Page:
When you’re ready to try peanut foods, start with a small bit of thinned, diluted peanut butter or a tiny morsel of a peanut puff on the tip of the tongue. Let your baby eat it, and then monitor them closely for at least 10 minutes. If there does not appear to be any reaction, you can then offer the rest of the full infant portion at baby’s pace. Remember: nuts of any kind and nut butters in natural forms can be a major choking hazard for babies, so peanut butter puffs can be a safer and less messy option.
4. Watch Your Baby Closely for at Least Two Hours
Allergic reactions are a common concern. However, they are rare, and the first year of life is the safest time to introduce potential allergens, as reactions are milder in infants.† Regardless, it’s important to know the signs of an allergic reaction and what to do if one occurs! Let’s learn more about the signs so you feel prepared…
Mild to Moderate Symptoms
- Stomach Pain
- Trouble swallowing or breathing
- Loss of consciousness
- A weak pulse
- Two or more affected body systems (e.g., hives and vomiting)
Severe symptoms can be a sign of life-threatening anaphylaxis and require immediate treatment with epinephrine. Severe food allergic reactions / anaphylaxis require immediate treatment with epinephrine and medical evaluation.
If your child exhibits a reaction to any food, stop feeding them immediately and consult a physician. If you suspect an allergy, avoid including that food in their diet, but consult an allergist to confirm. Unnecessarily avoiding certain foods may increase the risk of a food allergy developing.
5. Keep Peanut Foods in the Diet Regularly
Once peanut foods have been successfully introduced, keep them in the diet regularly. The babies in the LEAP Study ate an average of 6 grams of peanut protein per week, from the first year of life until age 5, to benefit from the dramatic 86% reduction in peanut allergies. Remember: early, often, ongoing.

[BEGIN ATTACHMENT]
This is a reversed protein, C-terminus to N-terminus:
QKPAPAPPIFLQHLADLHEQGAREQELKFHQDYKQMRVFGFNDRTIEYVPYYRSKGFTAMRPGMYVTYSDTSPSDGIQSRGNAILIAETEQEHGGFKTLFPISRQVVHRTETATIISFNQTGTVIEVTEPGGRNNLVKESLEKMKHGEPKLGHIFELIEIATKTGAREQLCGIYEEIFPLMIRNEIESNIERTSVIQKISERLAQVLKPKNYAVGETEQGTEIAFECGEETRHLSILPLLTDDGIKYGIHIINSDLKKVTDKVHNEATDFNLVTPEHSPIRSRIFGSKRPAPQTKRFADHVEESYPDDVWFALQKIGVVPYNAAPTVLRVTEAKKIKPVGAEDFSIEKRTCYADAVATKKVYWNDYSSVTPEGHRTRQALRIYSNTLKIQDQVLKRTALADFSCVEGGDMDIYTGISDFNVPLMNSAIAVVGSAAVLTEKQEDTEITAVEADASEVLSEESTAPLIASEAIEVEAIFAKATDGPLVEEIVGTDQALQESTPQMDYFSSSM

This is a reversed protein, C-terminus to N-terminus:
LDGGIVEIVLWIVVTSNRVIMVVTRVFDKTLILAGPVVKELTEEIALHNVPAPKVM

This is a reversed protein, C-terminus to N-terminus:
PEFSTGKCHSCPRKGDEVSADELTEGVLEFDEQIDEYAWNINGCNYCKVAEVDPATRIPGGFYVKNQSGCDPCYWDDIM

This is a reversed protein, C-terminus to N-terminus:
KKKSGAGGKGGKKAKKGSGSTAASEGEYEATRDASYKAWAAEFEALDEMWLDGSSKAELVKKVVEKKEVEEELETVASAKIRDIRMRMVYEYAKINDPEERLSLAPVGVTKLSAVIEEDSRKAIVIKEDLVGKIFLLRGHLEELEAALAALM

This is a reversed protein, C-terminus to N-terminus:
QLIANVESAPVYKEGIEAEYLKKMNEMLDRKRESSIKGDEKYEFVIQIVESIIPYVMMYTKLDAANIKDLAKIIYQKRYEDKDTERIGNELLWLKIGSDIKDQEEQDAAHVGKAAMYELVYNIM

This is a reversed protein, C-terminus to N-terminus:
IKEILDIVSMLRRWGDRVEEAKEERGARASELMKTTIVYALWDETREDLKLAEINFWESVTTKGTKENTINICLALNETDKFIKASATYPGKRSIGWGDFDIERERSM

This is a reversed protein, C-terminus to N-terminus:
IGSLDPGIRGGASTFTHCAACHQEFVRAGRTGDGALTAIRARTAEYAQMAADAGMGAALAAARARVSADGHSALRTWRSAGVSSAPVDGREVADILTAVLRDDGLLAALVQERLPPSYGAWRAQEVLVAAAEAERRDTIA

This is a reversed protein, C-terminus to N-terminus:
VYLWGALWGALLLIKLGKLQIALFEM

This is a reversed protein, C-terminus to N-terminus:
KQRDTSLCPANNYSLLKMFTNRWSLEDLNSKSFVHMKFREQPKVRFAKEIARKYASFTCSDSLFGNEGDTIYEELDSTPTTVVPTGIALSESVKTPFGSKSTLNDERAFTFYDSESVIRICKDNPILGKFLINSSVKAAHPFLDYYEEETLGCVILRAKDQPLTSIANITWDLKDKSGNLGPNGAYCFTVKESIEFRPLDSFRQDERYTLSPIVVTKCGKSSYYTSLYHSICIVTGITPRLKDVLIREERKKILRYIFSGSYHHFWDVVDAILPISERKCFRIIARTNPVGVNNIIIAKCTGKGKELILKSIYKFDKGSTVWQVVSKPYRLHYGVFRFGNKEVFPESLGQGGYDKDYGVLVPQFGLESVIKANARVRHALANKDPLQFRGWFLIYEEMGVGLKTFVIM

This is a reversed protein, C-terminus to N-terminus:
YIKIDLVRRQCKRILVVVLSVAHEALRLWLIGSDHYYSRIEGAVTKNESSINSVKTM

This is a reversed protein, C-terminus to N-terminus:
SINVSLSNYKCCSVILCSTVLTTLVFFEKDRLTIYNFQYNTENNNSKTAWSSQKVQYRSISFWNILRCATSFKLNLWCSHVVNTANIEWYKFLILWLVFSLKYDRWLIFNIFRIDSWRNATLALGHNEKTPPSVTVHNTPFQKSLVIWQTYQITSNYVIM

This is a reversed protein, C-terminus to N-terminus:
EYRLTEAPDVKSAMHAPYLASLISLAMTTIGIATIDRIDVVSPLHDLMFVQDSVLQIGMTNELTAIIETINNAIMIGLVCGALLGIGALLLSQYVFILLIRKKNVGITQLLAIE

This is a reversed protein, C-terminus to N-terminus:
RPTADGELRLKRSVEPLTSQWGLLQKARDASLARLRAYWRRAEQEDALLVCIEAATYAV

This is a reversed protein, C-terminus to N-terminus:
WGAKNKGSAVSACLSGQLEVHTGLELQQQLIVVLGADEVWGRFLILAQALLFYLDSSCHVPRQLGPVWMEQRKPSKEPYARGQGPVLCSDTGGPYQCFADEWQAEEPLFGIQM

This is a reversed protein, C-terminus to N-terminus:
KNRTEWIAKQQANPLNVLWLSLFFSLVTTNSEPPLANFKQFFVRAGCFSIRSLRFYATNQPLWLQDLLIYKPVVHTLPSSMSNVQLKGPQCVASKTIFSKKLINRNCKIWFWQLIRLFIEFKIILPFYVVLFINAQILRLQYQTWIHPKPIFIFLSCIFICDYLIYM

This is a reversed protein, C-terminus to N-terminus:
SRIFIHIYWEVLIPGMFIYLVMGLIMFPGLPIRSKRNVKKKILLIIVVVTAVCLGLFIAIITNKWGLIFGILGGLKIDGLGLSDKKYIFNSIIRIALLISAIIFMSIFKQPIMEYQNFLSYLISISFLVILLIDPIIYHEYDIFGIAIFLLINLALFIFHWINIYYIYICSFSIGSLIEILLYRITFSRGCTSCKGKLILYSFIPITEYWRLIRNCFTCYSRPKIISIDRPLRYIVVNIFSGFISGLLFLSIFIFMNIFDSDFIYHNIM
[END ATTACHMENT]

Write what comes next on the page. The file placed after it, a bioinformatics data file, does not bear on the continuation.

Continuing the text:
Where to Find Peanut Butter Puffs for Babies
Is your baby ready to try peanut foods? For baby-friendly, organic peanut butter puffs, try Mission MightyMe (and psst…read more here about why we’re better than Bamba!). Our Proactive Peanut Puffs were developed by the pediatric allergist who led the LEAP Study. We formulated our puffs based on his research, so one pouch per week contains the weekly amount recommended by the American Academy of Pediatrics (AAP) for high-risk infants*.
Our puffs can be softened with water (recommended for babies 7 months and younger), crumbled into purees, or eaten as an on-the-go snack for older children. With organic, all-natural ingredients – with no added sugar – these delicious puffs are a nutritious, tasty treat for kids of all ages that you can feel good about keeping in the snack rotation. Shop and stock up today!
*FDA HEALTH CLAIM: For babies with an increased risk of peanut allergy (babies with severe eczema, egg allergy or both), introducing age-appropriate, peanut-containing foods as early as 4 months may reduce the risk of developing a peanut allergy. Caregivers should check with the baby’s healthcare provider before feeding the baby peanut-containing foods.
†2018 Study by Ann & Robert H. Lurie Children's Hospital of Chicago